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Daktronics Expands University's AV Capability, Part 1

Mar 9, 2011 2:23 PM, with Bennett Liles


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Well that’s great with the fiber optic transmission then since you don’t have to worry about ground loops and hum from things getting power from different places.
Exactly that’s why we go with the fiber optic transmission and if anything were to happen to take down that fiber optic transmission we can quickly switch over to an analog back up which is just a simply twisted pair copper cable that goes out there. [Timestamp: 5:04]

And when you’ve got a system this complex and physically spread out you’ve got to have some way of spotting trouble very quickly and enabling you to be proactive and watching everything. I understand there’s some hefty diagnostic features on the control end of this system.
Yes each one of the self-powered speakers itself has an amplifier and those amplifiers being connected with the Ethernet cable all the way to the front end they give us the opportunity to actually diagnose each amplifier and we can even program the amplifiers if need be from the front end. Also on the front end we have diagnostics over each one of our wireless receivers. We also have full-link functionality over our mixer and we have full link over our digital signal processor on the front end and the computer that’s actually connected to all this on the backbone of the front end actually has a touchscreen with a custom interface panel I created to control that signal processor which is actually located on the front end. [Timestamp: 6:03]

So a lot going on behind the scenes but very easy to operate on the user interface.
It’s extremely easy to operate for as complex as it sounds but the operator there is a professional operator so he fully understands and utilizes the full potential of the system. [Timestamp: 6:18]

What kind of amplifier do you have running all this stuff?
These are a proprietary amplifier designed and manufactured for Daktronics by an outside supplier but they are outdoor-weather rated and self-powered units for each one of the speaker boxes. [Timestamp: 6:32]

You’re using CobraNet conveyance for this but on the mixer what’s the actual interface? Do you have slide in cards or is the CobraNet interface external?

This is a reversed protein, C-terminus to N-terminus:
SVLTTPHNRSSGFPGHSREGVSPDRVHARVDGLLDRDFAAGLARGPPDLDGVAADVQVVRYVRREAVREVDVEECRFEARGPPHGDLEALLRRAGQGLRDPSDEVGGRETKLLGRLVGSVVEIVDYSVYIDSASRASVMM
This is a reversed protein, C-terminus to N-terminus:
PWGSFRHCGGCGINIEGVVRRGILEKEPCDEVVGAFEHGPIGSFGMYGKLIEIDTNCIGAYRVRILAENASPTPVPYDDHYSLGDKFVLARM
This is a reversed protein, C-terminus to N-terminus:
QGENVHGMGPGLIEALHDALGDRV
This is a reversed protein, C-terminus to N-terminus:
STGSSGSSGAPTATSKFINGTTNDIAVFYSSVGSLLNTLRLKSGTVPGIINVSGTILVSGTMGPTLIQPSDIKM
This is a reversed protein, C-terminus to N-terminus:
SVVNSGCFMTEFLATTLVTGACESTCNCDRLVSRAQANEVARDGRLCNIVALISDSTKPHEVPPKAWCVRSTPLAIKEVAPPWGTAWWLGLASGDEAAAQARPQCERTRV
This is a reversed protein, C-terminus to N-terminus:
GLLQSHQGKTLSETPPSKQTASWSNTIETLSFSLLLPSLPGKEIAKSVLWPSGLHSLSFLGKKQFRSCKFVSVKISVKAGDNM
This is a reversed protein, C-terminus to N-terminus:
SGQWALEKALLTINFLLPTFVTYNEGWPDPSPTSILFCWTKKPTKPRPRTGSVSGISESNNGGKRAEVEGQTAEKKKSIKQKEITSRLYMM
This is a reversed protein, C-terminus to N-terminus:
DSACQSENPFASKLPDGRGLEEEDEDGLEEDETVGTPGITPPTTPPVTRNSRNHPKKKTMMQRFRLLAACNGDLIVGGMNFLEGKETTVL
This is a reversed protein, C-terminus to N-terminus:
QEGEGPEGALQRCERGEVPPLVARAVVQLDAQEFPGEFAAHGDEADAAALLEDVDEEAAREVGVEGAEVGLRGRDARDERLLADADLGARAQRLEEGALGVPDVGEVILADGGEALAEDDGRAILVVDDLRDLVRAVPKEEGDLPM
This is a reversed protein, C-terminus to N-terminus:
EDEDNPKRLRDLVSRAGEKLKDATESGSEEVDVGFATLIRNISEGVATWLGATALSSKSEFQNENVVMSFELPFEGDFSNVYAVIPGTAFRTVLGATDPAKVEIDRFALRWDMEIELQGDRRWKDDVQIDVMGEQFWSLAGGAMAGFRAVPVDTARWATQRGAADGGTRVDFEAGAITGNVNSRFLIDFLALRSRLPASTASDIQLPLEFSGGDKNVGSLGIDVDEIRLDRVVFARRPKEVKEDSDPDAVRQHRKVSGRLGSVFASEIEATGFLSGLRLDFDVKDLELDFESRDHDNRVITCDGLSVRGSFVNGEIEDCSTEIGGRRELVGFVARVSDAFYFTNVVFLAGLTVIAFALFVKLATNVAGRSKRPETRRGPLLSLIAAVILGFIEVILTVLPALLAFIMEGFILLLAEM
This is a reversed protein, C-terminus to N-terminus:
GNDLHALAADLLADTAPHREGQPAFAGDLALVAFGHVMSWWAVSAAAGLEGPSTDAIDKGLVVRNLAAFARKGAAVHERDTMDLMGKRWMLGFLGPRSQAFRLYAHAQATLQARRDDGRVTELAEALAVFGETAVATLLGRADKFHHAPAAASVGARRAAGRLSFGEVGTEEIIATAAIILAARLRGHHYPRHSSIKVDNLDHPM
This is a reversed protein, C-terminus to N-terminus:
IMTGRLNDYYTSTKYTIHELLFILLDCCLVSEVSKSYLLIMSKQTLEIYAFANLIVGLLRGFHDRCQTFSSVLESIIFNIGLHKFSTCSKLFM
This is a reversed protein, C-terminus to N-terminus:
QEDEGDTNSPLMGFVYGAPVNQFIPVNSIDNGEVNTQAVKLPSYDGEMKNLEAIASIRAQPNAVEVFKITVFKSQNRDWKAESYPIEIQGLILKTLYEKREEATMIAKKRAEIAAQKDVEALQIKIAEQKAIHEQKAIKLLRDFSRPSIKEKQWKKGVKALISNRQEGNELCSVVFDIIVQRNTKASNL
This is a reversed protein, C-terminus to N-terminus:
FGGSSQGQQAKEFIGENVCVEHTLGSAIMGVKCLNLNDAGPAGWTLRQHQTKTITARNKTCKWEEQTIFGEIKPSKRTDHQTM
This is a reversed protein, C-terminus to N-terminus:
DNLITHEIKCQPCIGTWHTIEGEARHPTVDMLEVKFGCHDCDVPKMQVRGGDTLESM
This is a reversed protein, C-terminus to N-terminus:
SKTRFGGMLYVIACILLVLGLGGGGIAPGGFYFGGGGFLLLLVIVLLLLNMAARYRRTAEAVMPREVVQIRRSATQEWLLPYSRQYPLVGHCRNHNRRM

The mixer itself is sending an analog signal into a London BLU-80 signal processor and that processor has output CobraNet cards on it that go out to this system. [Timestamp: 6:53]

What was the cable running phase of this project like? Did you have any special…say architectural problems?
As far as running cable for this system is was all pretty simple by the time I got to the job all of the details were worked out. We were fortunate enough as Daktronics we installed the new video board and the sound system so all the cabling from the actual sound system to the control room was easy because it was mostly a new installation. As far as within the building we were able to utilize some of the existing cabling which was actually good and install a couple of new cables to the new equipment that was installed to make this systems complete. [Timestamp: 7:3]

So any problem with the control room layout? What actually goes into installing the mixer for a sports venue of this size?
Well I wouldn’t say there was any problems. It was exactly clean but that goes with the job so our biggest task here was to take what they had for a control room and clean it up. So we ended up removing the rack that they had there and taking all of the existing cabling that we would be reusing and rerouting it to our new control rack. We also replaced their mixer with our new mixer, which was much larger, but it ended up giving the operator much more space underneath the counter and also on top of the counter and there was no cables or rats' nests on top of the counter or behind it. We actually utilized on this mixer a custom-made mixer snake that took all the inputs and outputs and directed them directly over into the control rack. That way interfacing could be done within the control rack to keep it neat on top of the countertop. [Timestamp: 8:28]

OK always a good idea to plan for later expansion and make it quick and easy. In a stadium of this size how important is it for the audio operator to have a clear sight line to the field? I don’t know how much you can really see from that distance.
Well with this system when I first came into the project it looked like the operator had almost no clear visibility of the field or the board itself but with us being able to move around objects in this control room and clear it up he was able to have a full view of the field and a full view of the display although the operator does not clearly need this because he does have an intercom system right there at his disposal and all the announcing is done by somebody else. He can actually run the entire system just off vocal commands. [Timestamp: 9:12]



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